The Emblem of Kerala used by Government of Kerala, to represent the state in all its official correspondences. The emblem portrays two elephants guarding the state emblem of India and the Shankh of Sri Padmanabhaswamy according to the history of Kerala.

<span class="mw-page-title-main">Kiryathil Nair</span> Sub-caste

Kiryathil Nair or Kiriyath Nair is a martial nobility caste belonging to the Kshatriya varṇa, which forms one of the highest-ranking subcastes of the Nair community along with the Samantha Kshatriyas with whom they share a close history. They constituted the ruling elites (Naduvazhi) and feudal aristocrats (Jenmimar) in the regions of Malabar and Cochin in present-day Kerala, India. As the pinnacle of the Nair hierarchy, the Samanthan and Kiryathil Nairs were second only to the Namboodiri Brahmins in social status, and outranked even the priestly Ambalavasis.

Kingdom of Tanur was one of the numerous feudal principalities on Malabar Coast during the Middle Ages. It was ruled by a Hindu dynasty, claiming Kshatriya status, known as Tanur dynasty. The kingdom comprised parts of the coastal Taluks of Tirurangadi, Tirur, and Ponnani taluks in present-day Malappuram district and included places such as Tanur, Tirur (Trikkandiyur) and Chaliyam. The coastal villages of Kadalundi and Chaliyam in the southernmost area of Kozhikode district was also under Tanur Swaroopam.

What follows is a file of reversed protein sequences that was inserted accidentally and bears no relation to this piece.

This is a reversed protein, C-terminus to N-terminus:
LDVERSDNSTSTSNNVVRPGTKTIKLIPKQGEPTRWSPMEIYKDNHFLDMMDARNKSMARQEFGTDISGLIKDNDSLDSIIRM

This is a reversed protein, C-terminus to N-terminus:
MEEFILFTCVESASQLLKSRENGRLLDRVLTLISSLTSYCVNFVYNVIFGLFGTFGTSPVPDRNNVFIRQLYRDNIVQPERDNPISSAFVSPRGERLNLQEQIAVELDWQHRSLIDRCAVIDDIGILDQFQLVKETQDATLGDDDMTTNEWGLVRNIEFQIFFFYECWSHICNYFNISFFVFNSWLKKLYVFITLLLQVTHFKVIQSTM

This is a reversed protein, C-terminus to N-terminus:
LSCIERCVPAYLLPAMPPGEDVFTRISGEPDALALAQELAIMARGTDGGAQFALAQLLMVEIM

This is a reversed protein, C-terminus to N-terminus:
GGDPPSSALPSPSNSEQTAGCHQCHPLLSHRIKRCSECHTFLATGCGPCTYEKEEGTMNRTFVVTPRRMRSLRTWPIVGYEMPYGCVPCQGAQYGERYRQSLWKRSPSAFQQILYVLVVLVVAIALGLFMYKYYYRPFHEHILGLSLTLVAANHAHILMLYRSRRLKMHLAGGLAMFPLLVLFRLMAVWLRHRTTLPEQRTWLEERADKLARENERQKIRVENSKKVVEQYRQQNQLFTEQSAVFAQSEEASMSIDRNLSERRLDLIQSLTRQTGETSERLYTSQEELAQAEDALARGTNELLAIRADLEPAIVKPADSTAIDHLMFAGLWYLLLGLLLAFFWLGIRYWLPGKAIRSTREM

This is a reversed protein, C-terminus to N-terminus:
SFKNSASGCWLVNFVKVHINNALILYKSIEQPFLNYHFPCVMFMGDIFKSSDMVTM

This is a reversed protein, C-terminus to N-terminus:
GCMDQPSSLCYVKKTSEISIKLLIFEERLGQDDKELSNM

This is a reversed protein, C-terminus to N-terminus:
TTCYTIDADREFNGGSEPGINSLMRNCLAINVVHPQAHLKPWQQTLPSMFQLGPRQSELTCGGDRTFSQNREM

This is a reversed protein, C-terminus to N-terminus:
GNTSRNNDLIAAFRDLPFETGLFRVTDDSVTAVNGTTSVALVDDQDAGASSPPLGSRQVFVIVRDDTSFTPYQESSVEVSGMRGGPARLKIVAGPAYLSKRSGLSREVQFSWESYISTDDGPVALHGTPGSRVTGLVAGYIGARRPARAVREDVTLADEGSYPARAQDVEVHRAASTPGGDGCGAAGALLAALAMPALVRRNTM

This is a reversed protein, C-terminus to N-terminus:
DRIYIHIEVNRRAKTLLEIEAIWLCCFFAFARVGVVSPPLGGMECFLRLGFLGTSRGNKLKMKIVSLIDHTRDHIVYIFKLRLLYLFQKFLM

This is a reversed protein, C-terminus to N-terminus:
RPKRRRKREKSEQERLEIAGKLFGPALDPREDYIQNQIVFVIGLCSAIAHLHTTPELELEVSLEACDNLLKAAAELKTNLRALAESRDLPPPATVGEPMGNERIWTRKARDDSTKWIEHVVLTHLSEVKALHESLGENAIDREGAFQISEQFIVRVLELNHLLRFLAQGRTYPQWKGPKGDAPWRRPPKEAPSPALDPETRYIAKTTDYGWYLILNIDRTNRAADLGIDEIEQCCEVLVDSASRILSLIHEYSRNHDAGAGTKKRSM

Parappanad was a former feudal city-state in Malabar, India. The headquarters of Parappanad Royal family was at the town Parappanangadi in present-day Malappuram district. In 1425, the country divided into Northern Parappanad and Southern Parappanad. Southern Parappanad included parts of Tirurangadi Taluk and the town Parappanangadi. Northern Parappanad included Panniyankara, Beypore, and Cheruvannur of Kozhikkode Taluk. Parappanad royal family is a cousin dynasty of the Travancore royal family.

<span class="mw-page-title-main">Calicut (kingdom)</span> A kingdom once stood in the present-day Kerala

The Kozhikode, also known as Calicut, was the kingdom of the Zamorin of Calicut, in the present-day Indian state of Kerala. Present-day Kozhikode is the second largest city in Kerala, as well as the headquarters of Kozhikode district.

<span class="mw-page-title-main">History of Kollam</span>

Quilon or Coulãopronunciation , officially Kollampronunciation  is one of the ancient civilizations in India.It is one of the oldest port cities in the Malabar Coast and was the capital city of historic Venad Kingdom and Travancore Kingdom. Quilon was once an important trading port in India. It was also known as Desinganadu. It is now known as the "Cashew Capital of the World".

Malappuram is one of the 14 districts in the South Indian state of Kerala. The district has a unique and eventful history starting from pre-historic times. During the early medieval period, the district was the home to two of the four major kingdoms that ruled Kerala. Perumpadappu was the original hometown of the Kingdom of Cochin, which is also known as Perumbadappu Swaroopam, and Nediyiruppu was the original hometown of the Zamorin of Calicut, which is also known as Nediyiruppu Swaroopam. Besides, the original headquarters of the Palakkad Rajas were also at Athavanad in the district.